Bartleby the Scrivener
Melville's Descriptions of the Oppression of Workers
Imagery is perhaps the most effective way to emphasize a theme. Ironically, Herman Melville chooses to use blankness as his image of choice, and while at first glance, the lack of something may not seem to be a powerful symbol, Melville’s application of it to the common people makes it quite relevant. In “Tartarus of Maids” and “Bartleby the Scrivener,” Melville uses the recurring motif of blankness to inspire sympathy for the plight of the working class and show how their condition allows for the creative and economic survival of the wealthy.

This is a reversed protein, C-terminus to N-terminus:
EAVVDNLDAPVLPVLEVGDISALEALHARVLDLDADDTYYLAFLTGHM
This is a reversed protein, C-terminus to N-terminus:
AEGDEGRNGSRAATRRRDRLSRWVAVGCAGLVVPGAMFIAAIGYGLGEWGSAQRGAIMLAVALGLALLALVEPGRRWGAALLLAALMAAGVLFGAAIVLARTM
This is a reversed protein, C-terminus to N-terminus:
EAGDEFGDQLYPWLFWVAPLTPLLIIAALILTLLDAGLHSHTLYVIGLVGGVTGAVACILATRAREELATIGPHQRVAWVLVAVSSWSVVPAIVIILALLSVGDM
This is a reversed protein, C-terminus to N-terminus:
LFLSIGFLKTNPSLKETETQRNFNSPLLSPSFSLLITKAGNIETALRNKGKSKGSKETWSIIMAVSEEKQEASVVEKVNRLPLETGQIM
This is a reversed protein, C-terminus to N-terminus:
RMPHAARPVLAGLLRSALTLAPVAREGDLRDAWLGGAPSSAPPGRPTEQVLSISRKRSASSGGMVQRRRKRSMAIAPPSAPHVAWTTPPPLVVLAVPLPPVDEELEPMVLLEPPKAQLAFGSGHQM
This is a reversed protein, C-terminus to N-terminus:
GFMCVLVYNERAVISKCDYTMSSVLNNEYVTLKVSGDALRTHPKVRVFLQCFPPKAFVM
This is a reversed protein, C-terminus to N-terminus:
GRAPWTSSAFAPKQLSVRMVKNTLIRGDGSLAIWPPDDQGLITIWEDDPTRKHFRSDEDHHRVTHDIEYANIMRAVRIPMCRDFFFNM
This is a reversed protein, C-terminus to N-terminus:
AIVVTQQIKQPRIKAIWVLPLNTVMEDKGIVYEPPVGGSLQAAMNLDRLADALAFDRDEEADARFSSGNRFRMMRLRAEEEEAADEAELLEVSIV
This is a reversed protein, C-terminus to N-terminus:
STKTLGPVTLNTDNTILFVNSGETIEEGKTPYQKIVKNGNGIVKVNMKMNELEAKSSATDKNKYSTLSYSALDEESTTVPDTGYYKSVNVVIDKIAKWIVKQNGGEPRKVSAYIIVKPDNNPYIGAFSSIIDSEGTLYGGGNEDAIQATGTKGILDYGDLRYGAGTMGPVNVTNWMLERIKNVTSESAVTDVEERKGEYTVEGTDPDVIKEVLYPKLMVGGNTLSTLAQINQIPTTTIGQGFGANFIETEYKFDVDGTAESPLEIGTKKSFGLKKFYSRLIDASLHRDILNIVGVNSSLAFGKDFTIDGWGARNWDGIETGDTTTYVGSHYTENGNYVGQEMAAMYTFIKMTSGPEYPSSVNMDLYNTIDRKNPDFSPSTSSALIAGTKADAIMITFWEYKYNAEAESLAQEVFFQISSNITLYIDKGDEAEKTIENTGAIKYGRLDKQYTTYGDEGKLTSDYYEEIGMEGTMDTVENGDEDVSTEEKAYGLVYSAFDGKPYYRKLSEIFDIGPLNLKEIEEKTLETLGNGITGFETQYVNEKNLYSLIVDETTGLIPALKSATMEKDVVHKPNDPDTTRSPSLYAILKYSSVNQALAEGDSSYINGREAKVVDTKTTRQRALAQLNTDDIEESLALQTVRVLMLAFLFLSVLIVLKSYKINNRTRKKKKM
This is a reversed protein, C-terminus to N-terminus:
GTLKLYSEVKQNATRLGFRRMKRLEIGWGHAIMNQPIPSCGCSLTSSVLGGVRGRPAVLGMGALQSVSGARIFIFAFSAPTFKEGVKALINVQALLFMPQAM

By accentuating the pallid nature of all that composes the working class, Melville expresses the inevitable death of spirit that pervades their existence. In “Bartleby the Scrivener,” the narrator remarks on the initial work ethic of Bartleby by saying, “At first Bartleby did an extraordinary amount of writing . . . I should have been quite delighted with his application, had he been cheerfully industrious. But he wrote out silently, palely, mechanically” (Bartleby 4). The narrator sees the distinct difference between being cheerfully industrious and simply being industrious. There is no doubt that Bartleby copies a large amount of work, yet it is his attitude that troubles the narrator....
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